Note: For mulching, we have found if we use newspapers as a barrier under the leaves that nitrogen is not ‘tied up’.
The next time you see bags of leaves or other organic matter being thrown out consider how valuable they are to your soil.
Fertilizing House Plants March 22, 2004
Spring has arrived and we made it through a very cold winter! The birds are singing and scouting out nesting sites, the days are getting longer and dormant plants are ready to come back to life. Your houseplants have been taking a break through the darker winter days. They need to be fed and some will even need to be repotted.
I prefer to use a liquid fertilizer diluted to half strength (following package directions) with water to for watering at the same time as I fertilize. This way I can perform two jobs at one time. My favorite watering container is an old milk jug outfitted with a spout I found at K Mart. If you see one at the store, I recommend them highly. The package comes with the part that attaches to the gallon jug, one spout and one sprinkler. I feel this setup is better than any sprinkling can I have used.
Here are some pointers about fertilizing houseplants:
Raised Beds March 15, 2004
Raised Beds are becoming very popular for gardens. Here are some reasons to consider raised beds:
Different Types of Raised Beds:
Raised beds can be made of a permanent material on the sides to form a box or they can be as simple as pulling the good garden soil into raised areas with walkways in between. Some of the materials you could use for structures would be landscape stone, bricks, blocks, plastic lumber, concrete or wood (no pressure treated lumber because of soil contamination of arsenic.)
If the soil beneath the raised bed is compacted, first loosen the soil well with a pitchfork, double dig it, or loosen with a tiller.
We use both raised beds and conventional gardening methods here at Rocky Gardens. We use two types of raised beds, we have four permanent beds made from blocks for strawberries and use free-style raised beds (raised soil with no sides). Both methods are great.
Don’t make the beds any wider than you can reach into the center. We have found 3 1/2 feet ideal. You can make them as long as you prefer, just remember, “No walking on the beds!” You will have to go around or step over the beds. If you make them on a slope, go across the slope not up and down or you will have washouts in heavy rains. Our largest garden on a south facing slope would washout every spring until we used raised beds on it. They worked great for controlling heavy rains. Be sure to ‘look up’ and place your bed in a sunny location, remembering that trees grow large quicker than you might realize.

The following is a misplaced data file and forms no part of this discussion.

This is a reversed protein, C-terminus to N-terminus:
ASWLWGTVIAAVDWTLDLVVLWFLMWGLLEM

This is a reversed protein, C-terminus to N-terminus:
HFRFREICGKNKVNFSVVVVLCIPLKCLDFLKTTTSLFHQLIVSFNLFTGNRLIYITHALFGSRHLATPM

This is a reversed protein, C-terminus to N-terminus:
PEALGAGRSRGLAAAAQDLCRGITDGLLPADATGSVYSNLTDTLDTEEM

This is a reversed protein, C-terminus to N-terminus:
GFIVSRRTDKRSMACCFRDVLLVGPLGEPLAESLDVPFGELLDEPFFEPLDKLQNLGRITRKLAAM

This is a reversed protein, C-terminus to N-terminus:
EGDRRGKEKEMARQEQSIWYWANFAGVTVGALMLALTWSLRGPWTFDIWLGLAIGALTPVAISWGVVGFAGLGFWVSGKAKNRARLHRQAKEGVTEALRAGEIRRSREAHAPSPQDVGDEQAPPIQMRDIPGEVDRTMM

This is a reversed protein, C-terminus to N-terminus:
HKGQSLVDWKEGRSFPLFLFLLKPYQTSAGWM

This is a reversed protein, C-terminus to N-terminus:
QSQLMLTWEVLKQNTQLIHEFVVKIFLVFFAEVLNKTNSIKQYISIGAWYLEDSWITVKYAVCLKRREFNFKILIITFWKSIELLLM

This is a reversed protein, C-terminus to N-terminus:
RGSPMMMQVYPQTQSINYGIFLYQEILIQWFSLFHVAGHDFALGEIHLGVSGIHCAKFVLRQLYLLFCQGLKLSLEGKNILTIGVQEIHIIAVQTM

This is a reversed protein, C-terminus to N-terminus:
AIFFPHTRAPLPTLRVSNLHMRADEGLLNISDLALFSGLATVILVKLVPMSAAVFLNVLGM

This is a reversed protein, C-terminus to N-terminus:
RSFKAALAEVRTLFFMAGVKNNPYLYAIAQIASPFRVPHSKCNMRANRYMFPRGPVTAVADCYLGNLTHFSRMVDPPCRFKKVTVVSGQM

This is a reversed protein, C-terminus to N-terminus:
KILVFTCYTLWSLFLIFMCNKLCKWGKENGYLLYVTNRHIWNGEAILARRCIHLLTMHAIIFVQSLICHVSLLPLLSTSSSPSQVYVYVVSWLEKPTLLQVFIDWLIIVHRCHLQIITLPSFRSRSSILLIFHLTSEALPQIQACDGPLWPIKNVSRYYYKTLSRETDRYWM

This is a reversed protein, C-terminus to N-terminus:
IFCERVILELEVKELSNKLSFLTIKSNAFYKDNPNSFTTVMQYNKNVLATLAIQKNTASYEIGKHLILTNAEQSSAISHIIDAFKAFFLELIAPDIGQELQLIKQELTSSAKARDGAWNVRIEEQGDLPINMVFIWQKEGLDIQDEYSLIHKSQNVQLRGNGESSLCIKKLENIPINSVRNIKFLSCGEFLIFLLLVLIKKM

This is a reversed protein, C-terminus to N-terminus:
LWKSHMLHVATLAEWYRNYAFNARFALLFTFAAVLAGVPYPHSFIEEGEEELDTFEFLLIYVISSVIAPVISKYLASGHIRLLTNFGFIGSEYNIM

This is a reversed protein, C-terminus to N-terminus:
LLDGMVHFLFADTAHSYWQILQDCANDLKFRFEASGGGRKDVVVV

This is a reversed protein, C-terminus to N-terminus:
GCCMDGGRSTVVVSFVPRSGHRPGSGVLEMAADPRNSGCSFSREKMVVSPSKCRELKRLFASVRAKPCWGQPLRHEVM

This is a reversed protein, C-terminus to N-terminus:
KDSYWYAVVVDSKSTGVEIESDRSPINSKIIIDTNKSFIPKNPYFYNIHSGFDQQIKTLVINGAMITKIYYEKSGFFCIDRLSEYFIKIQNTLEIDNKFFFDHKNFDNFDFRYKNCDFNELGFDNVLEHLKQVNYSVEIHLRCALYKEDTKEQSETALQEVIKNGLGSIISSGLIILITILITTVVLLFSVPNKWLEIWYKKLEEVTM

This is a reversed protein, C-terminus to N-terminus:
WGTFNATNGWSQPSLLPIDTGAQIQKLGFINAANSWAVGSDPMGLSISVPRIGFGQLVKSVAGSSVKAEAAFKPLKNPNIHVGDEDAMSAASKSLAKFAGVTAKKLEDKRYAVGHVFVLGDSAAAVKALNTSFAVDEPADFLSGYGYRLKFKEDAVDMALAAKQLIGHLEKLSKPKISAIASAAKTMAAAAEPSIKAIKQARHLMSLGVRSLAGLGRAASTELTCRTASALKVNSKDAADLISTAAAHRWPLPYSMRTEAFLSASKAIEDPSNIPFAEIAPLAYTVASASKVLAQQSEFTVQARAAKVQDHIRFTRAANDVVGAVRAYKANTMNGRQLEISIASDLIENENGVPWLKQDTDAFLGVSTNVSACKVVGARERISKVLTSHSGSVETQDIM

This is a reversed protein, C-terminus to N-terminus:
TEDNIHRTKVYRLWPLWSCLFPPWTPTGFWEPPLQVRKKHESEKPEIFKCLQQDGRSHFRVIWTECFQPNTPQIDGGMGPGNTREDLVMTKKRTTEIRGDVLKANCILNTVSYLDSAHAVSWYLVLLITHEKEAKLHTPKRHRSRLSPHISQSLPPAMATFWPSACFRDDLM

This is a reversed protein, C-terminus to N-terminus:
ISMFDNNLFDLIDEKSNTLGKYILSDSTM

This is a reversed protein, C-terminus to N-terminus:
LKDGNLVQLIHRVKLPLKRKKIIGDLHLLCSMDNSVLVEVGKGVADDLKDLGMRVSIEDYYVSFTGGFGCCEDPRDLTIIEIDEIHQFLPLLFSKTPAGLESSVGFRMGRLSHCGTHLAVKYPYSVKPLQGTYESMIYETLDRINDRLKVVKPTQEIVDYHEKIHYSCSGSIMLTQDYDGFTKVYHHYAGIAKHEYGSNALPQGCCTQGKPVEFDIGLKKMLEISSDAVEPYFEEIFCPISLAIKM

Mulch or apply a sound walking area between the beds for cleanliness and no muddy feet. For a permanent walking bed you could bring in stone, woodchips or even grow grass.
Raised beds are preferred for ‘layer gardening’. In ‘layer gardening’ you apply multiple layers of organic material, allow decomposition to take place and plant right into the rich humus. A good book on this subject is “Lasagna Gardening” by Pat Lanza
Raised Beds are sometimes referred to the “lazy mans” gardening method because they can be much easier to maintain, especially the beds formed with permanent sides.
Growing Potatoes at Home Part 2 March 8, 2004
Last week we started the discussion how to grow potatoes. This week will continue with further information.
As stated last week, we have found mulching with straw to be our preferred method for growing potatoes. You can read last week's TOTW below.
Where to Grow:
Potatoes grow best in full sun in fertile soil. Hard clay or very rocky soil should be avoided.
Diseases and Pests:
There are several diseases that can hurt your potato crop so it is important to buy ‘certified seed potatoes’ so you don’t introduce a new disease into your garden when planting. Make sure you rotate your crops remembering that tomatoes, peppers and eggplants are all related to potatoes so don’t grow any of these in the same spot for preferably two to three years. If this is not possible locate a disease resistant potato variety, read descriptions of the potatoes to find a suitable one for your area. Do not compost diseased potato plants; get rid of them.
The most common pest is the Colorado potato beetle, a tan to orange/yellow beetle with black stripes. The larvae are orange with black spots and greasy looking. Egg masses can be found on the leaves and are orange. All are worthy of smashing! Smash with gloves on or hand pick the beetles and larvae into a bucket and squish them under your feet. Straw mulch discourages them for some unknown reason as will row covers. You can also use Bacillus thuringiensis (Bt) var. tenebrionis when the larvae are still small. Hand picking will do the job though.
To cut or not to cut?
Some people like to cut their seed potatoes into smaller pieces leaving at least two ‘eyes’ (or buds) in each piece. Others feel they have better results with small whole potatoes. If you choose to cut them into pieces, recent research as determined that planting soon after cutting the potatoes is better than the traditional ‘curing’ method. We do not cut our small seed potatoes and have good harvest weights. Our CSA members harvested approximately 1,300 pounds of potatoes last year from 100 pounds of seed potatoes.
When to plant?
You can plant 2 to 4 weeks before the average frost-free date. For zones 7 and 8 planting season is usually from early February into March. For those who live in very warm climates wait until autumn to plant.